I'm ready for my close-up: Incredible images taken by photographer who goes nose-to-nose with swimming polar bears

By Wil Longbottom

Don't I nose you? French conservationist Joe Bunni got within 20 inches of this polar bear as it swam up to him in the Arctic Ocean

These incredible close-ups of wild polar bears were taken by a fearless photographer as he swam just inches away from them.

While few would go within 50ft of the dangerous animals let alone nose-to-nose in the freezing Arctic Ocean, French conservationist Joe Bunni does just that - despite promising his wife he wouldn't.

Wearing only a dry-suit, snorkel and mask, he submerged himself in the two degree waters of The Nanavut in Canada and came within 20 inches of the 700lb bears.

Just chilling: Mr Bunni gets close to the animals so he can capture them part in and part out of the freezing water

On two occasions the animals came so close to the 57-year-old that they touched his waterproof camera housing with their noses.

But during one encounter he only just got away from one of the bears when it became aggressive.

Mr Bunni, from Paris, said: 'I broke all my own rules for safety and had become overconfident in my relations with these wonderful animals after having had such an amazing experience the year before.

'The encounter did not go as expected and the bear became agitated, started to growl and filled me with fear.

'I did not respect nature and the bear took a swipe at me and his powerful paw nearly tore down the boat we were in, scratching the metal.

Got any grub? This polar was less than happy with having his picture taken and began getting aggressive

The one that got away: Mr Bunni had been in the water in Repulse Bay, Nunavut, Canada, when the animal to exception to his presence and he was forced to get out quickly

'My skipper barely had time to pull me out of the water and I came within an arms length of being mauled at sea by nature's largest land predator.'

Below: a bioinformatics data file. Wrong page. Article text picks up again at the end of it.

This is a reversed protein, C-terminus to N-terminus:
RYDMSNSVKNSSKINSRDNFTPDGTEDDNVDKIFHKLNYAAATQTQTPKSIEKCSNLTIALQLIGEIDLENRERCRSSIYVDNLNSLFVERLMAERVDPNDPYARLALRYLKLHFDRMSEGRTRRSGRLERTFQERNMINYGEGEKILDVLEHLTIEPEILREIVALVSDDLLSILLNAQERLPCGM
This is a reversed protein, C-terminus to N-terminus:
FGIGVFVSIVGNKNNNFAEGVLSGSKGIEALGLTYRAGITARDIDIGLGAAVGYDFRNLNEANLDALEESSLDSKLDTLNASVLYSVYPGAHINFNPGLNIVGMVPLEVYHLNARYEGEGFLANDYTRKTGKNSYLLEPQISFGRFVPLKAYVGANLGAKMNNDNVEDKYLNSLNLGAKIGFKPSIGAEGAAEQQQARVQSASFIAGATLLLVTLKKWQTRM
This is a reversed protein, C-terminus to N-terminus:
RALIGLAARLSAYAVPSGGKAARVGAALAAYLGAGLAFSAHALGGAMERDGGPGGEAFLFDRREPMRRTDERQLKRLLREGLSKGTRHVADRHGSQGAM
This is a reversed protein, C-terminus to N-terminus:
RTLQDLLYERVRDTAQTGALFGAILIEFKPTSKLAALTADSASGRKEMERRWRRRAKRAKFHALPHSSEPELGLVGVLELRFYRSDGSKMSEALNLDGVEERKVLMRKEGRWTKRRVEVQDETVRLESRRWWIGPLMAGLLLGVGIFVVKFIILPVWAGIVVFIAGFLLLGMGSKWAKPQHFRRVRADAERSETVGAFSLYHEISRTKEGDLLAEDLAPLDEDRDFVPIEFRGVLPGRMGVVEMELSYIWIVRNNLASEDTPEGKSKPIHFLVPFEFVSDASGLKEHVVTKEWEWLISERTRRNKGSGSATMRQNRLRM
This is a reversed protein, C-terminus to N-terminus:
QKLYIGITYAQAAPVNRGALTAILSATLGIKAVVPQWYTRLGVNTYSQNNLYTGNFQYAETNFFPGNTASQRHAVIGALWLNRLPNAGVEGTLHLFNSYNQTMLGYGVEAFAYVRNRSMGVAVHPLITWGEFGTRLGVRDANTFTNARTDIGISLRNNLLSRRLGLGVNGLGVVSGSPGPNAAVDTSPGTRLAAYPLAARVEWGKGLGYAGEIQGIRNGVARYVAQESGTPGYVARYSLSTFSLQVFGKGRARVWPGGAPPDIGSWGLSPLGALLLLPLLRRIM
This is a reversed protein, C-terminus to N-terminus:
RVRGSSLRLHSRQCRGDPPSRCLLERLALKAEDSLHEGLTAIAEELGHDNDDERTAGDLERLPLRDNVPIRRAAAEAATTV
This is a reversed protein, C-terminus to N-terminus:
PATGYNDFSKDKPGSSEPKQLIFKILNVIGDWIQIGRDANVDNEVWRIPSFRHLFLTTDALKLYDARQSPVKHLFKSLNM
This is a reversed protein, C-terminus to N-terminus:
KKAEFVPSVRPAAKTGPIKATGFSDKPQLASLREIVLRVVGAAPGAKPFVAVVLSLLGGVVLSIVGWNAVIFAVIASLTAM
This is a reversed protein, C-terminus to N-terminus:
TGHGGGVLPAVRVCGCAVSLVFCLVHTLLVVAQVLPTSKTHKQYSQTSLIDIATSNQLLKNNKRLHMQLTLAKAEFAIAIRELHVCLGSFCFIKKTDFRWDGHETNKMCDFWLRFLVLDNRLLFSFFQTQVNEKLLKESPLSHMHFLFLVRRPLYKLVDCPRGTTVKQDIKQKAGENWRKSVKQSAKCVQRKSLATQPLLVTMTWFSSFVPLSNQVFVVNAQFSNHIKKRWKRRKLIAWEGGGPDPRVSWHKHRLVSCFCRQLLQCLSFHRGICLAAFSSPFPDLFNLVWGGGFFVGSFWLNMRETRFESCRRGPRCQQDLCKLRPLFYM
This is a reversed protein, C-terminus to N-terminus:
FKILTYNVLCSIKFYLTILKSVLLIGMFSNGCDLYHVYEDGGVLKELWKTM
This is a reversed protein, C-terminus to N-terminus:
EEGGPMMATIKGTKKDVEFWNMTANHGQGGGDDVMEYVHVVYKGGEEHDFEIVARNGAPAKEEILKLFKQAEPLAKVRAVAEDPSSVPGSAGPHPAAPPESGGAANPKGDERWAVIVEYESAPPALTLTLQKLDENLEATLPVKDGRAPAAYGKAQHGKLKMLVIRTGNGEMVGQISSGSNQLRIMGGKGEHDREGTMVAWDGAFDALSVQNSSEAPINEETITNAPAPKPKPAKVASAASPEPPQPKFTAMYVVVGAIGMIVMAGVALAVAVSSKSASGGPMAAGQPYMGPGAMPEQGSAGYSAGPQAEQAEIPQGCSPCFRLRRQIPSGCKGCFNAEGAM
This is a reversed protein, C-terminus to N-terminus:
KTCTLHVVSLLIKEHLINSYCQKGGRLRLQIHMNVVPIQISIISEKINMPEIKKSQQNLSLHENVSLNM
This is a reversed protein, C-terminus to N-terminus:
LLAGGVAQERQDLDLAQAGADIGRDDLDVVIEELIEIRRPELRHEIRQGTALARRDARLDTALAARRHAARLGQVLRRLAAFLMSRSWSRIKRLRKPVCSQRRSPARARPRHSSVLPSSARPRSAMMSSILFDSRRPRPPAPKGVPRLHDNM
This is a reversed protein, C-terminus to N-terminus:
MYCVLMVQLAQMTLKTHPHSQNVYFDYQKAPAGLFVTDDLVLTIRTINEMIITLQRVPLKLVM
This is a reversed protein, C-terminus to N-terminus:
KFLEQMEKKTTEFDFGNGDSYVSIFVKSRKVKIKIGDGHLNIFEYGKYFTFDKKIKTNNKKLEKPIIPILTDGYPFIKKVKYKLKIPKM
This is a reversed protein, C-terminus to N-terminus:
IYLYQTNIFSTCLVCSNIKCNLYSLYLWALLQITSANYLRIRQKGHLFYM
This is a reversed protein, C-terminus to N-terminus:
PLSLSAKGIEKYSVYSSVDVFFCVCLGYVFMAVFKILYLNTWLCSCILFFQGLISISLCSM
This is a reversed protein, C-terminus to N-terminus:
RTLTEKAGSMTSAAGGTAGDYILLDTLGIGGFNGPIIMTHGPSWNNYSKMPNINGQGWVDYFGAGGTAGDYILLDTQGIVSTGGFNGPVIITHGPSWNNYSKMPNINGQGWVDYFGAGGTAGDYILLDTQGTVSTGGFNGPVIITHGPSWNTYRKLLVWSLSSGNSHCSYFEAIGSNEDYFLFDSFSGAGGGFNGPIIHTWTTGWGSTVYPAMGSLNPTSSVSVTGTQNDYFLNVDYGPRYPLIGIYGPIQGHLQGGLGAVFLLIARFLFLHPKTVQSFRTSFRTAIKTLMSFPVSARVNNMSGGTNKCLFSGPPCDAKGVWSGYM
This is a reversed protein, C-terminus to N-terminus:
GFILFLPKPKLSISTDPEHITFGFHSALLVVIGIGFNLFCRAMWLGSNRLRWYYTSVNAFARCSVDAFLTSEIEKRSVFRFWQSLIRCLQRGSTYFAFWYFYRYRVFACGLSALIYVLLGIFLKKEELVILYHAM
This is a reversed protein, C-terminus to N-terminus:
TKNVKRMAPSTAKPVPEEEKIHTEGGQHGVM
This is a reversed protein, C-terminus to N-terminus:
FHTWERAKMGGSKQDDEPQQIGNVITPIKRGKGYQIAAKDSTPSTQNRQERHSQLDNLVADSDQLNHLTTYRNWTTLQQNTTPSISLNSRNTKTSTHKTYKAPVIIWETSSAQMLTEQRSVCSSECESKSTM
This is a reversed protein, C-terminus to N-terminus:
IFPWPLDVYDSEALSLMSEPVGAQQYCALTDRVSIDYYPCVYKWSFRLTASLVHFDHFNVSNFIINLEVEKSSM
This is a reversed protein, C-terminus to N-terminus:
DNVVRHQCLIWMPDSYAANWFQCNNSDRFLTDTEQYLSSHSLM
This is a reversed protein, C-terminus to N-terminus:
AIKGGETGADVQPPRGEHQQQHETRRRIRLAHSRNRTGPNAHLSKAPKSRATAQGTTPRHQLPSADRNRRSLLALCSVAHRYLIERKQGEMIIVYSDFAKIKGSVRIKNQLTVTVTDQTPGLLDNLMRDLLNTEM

Mr Bunni, who also works as a dentist, began photographing polar bears in July 2009 when he was looking to get a split level shot of one of the animals above and below the water.

He was taken out on a 21ft steel boat to the iceberg fields and after three days of searching finally found polar bears.

After taking a few shots and allowing a female to become used to his presence, Mr Bunni then climbed into the water to get more pictures.

It was then that the animal approached him.

Fancy a dip? Despite their size, polar bears are good swimmers and few people would consider getting this close to them

Freeze: The disgruntled female turns and swims away after Mr Bunni manages to climb back on to his boat

He said: 'I submerged myself under the water so that only the camera casing was visible and my snorkel.

'The bear was too concerned with the boat, but when she saw the casing she must have seen her own reflection and thought it was another bear.

'You can see the sequence in the photographs as she approaches, touches the casing and then recoils when she realises it isn't a bear.'

Mr Bunni said he indulges his dangerous hobby to help preserve polar bears. He is writing a conservation book, '+/- 5 Metres', in association with SOS OCEANS.



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